CANADA FX DEBT-C$ strengthens as oil rises, housing starts jump
* Canadian dollar at C$1.3216, or 75.67 U.S. cents * Bond prices lower across the yield curve TORONTO, Jan 10 (Reuters) - The Canadian dollar edged higher against its U.S. counterpart on Tuesday as oil rose and stronger-than-expected domestic housing starts suggested the country's long housing boom may not yet be over. Housing starts rose to a seasonally adjusted annual rate of 207,041 units in December from an upwardly revised 187,273 units in November, the Canada Mortgage and Housing Corp said. Economists polled by Reuters had expected starts to rise to a 195,000 unit pace. Prices of oil, one of Canada's major exports, rose after a sharp sell-off but analysts said the market looked vulnerable to further falls. U.S. crude prices were up 0.44 percent at $52.19 a barrel. The U.S. dollar steadied against a basket of major currencies amid investor doubts that U.S. President-elect Donald Trump's first news conference on Wednesday will take an aggressive line on issues such as trade policy and relations with China. At 9:17 a.m. ET (1417 GMT), the Canadian dollar was trading at C$1.3216 to the greenback, or 75.67 U.S. cents, slightly stronger than Monday's close of C$1.3230, or 75.59 U.S. cents. The currency's weakest level of the session was C$1.3257, while its strongest was C$1.3199. On Friday, the loonie reached its strongest point in more than three weeks at C$1.3177 following surprisingly strong domestic employment and trade data. Still, foreign exchange strategists expect the loonie to weaken over the coming year, pressured by trade agreement uncertainty and probable monetary policy divergence between the Federal Reserve and the Bank of Canada. The value of Canadian building permits edged 0.1 percent lower in November due to lower construction intentions in Alberta following a surge the month before ahead of provincial building code changes, data from Statistics Canada showed. Canadian government bond prices were lower across the yield curve, with the two-year price down 2.5 Canadian cents to yield 0.763 percent and the benchmark 10-year falling 9 Canadian cents to yield 1.691 percent. (Reporting by Fergal Smith; Editing by Bill Trott)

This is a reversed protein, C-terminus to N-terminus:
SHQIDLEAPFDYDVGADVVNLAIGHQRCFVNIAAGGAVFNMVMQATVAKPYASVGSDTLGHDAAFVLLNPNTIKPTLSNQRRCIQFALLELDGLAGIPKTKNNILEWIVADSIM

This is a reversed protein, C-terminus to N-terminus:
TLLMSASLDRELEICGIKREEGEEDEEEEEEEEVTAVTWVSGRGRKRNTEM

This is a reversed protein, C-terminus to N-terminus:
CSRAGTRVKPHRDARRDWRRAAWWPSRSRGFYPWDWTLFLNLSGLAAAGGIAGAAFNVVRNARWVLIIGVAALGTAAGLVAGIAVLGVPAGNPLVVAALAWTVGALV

© Thomson Reuters 2017 All rights reserved.